1. AMC Pacer: The Pacer was supposed to get a GM Wankel rotary engine. If this were the case, the four plugs would have been easy to access. But thanks to emissions problems, the Pacer would get the regular AMC straight six. This forced the engineers to put plugs 5 and 6 under the windshield. It could be done, but more often than not, these plugs were never changed.
2. Chevy Monza V8:Like the Pacer, the Monza was designed around the stillborn GM Wankel rotary engine. The rear plugs had to be serviced by lifting the engine and accessing them through the wheel wells. Rumor has it that the spark plug socket with wrench flats was invented for this job.
3. Ford Mustang or Cougar with the 390 or 428: These combinations are the stuff of spark plug legend. The book time for this change was typically quoted between 6 to 8 hours because the engine had to be moved off the mounts and lifted to access the rear plugs. One solution was to drill holes in the firewall to get at the plugs. Some techs had factory-style floor pan plugs that looked like they were part of the factory firewall. They claim that using this method could cut the job down to one hour of labor.
4. Toyota Previa: This minivan is just about the only spark plug job where seats need to be removed as part of the procedure. The engine on this van was a four-cylinder turned on its side, positioned under the passenger seat. To get at the plugs, you had to remove the passenger seat and a large access cover. As a technician, there isn’t much worse than having to tear up the interior of a vehicle. The cover was always cemented in place with spilled coffee and soft drinks.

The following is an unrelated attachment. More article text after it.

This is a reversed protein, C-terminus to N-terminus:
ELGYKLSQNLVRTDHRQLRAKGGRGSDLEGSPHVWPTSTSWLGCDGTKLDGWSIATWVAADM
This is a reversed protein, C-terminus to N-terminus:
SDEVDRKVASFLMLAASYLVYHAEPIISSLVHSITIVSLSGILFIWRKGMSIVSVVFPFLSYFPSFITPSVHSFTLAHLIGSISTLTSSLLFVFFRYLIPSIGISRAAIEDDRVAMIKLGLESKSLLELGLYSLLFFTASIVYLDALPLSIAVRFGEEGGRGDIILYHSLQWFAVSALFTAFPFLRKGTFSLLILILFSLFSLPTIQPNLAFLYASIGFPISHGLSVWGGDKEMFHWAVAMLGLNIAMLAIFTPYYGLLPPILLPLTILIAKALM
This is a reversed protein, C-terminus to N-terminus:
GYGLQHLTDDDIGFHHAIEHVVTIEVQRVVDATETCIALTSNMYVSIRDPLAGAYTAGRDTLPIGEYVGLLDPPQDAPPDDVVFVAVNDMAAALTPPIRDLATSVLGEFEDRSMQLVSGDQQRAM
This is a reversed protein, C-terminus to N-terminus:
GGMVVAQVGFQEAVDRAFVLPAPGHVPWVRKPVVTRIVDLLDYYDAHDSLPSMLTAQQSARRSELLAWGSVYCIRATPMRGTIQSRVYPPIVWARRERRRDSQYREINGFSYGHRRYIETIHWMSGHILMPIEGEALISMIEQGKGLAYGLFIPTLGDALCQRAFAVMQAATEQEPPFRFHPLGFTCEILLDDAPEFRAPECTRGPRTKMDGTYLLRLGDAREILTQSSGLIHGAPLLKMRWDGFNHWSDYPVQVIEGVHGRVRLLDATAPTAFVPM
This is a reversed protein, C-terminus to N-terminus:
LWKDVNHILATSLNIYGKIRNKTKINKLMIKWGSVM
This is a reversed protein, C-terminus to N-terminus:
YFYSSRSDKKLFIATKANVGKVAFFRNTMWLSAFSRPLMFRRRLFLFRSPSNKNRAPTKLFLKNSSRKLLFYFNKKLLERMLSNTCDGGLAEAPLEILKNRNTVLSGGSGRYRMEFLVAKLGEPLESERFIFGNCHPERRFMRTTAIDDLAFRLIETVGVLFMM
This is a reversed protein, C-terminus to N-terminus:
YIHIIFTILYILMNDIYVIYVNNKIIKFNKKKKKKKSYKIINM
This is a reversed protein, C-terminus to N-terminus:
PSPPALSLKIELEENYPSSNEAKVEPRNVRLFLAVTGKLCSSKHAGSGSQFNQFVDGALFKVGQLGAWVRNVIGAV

5. 1990s Chrysler Minivan with all-wheel-drive: Minivans with transverse mounted engines are already difficult. The typical Chrysler minivan spark plug maneuver was to go in from the bottom, but on the all-wheel-drive version, the transfer case and driveshaft blocked access to the plugs. One of the solutions on later models is to remove the cowl that holds the wipers and linkage. You can remove the air box on some models.
6. GM Quad 4: An old joke about the Quad 4 went like this:
Did you hear GM fixed the Quad 4?
Yea, they stopped making it.
The reason the Quad 4 makes this list is the boots/wires that connect the spark plugs to the coil pack. These boots reside between the intake and exhaust camshaft housings and were subjected to heat and leaking oil. If the boots were not replaced as part of a plug swap, there was bound to be trouble in the form of misfire codes. The coil pack also always developed problems after it was removed.